As Custer swaggered up to Longstreet, he called out so loud that all around must hear, “I have come to demand your instant surrender. We are in a position to crush you and unless you surrender at once we will destroy you.” Longstreet said: “By what authority do you come into our lines? General Lee is in communication with General Grant. We certainly will not recognize any subordinate.”
    Custer immediately swaggered out, “Oh, Sheridan and I are independent of Grant and we will destroy you if you don’t surrender at once.”
    Longstreet answered: “I suppose you know no better and have violated the decencies of military procedure because you know no better. But your ignorance will not save you if you do so again. Now go, and act as you and Sheridan choose; and I will teach you a lesson you won’t forget.” Then raising his voice and shaking his finger, he repeated, “Now, go.”
    If I ever saw a man with his tail between his legs, it was Custer. He asked for a safeguard back to his own lines, and someone pointed to Colonel Osmun Latrobe, Longstreet’s adjutant general. Custer came up to him and asked him for a guard. It appeared that when he came into our lines with a handkerchief in his hand, some of our men pulled him off his horse and handled him rather roughly, though they did not injure him. He saw Major Gibbes, with whom he had been at West Point, and made a most clamorous appeal for protection. It was in that way that Gibbes had happened to bring him to Longstreet.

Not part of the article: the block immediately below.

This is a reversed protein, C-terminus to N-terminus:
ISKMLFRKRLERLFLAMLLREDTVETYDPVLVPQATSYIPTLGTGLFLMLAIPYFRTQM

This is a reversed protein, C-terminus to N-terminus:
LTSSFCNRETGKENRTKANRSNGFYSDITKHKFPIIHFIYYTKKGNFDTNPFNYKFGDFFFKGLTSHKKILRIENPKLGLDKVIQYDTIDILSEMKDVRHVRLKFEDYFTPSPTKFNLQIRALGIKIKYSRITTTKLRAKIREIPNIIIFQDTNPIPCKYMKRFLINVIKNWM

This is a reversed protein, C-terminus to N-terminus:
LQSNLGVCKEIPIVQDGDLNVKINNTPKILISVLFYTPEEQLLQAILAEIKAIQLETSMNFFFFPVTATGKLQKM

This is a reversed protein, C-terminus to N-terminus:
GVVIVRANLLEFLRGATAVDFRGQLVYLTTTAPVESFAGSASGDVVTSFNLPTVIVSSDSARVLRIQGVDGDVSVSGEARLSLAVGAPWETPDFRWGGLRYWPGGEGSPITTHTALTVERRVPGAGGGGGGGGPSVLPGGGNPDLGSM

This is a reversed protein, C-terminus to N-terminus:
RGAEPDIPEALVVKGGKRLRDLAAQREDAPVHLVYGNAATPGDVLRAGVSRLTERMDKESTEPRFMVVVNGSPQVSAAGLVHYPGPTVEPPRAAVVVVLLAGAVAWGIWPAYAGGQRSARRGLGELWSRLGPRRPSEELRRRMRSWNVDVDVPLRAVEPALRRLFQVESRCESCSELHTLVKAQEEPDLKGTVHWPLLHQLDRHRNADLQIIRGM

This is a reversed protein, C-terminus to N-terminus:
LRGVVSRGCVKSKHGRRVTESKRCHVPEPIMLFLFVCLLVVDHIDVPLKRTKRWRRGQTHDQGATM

Custer was mounted on a very inferior horse and when Latrobe gave him a guard, he saw some very handsome horses standing there. At once recovering his self-possession, he expressed a desire for one that happened to be mine. I told him it was not for sale or plunder, and asked him to tell us if Colonel Frank Huger was living, as I noticed that he was wearing Colonel Huger’s spurs. They were a very handsome pair of gold-mounted, Mexican spurs, which Santa Anna had worn during the Mexican War and which were given to General Huger, Colonel Frank’s father, who was chief of ordinance on Scott’s staff. Custer flushed, and said that he had only taken them to care for them for Huger, who had been his friend at West Point. Years after, Colonel Huger told me that he had never been able to get them from Custer who insisted on continuing to take care of them until his death.

    Haskell, Col. John Cheves. THE HASKELL MEMOIRS. The Personal Narrative of a Confederate Officer . Golden Springs Publishing.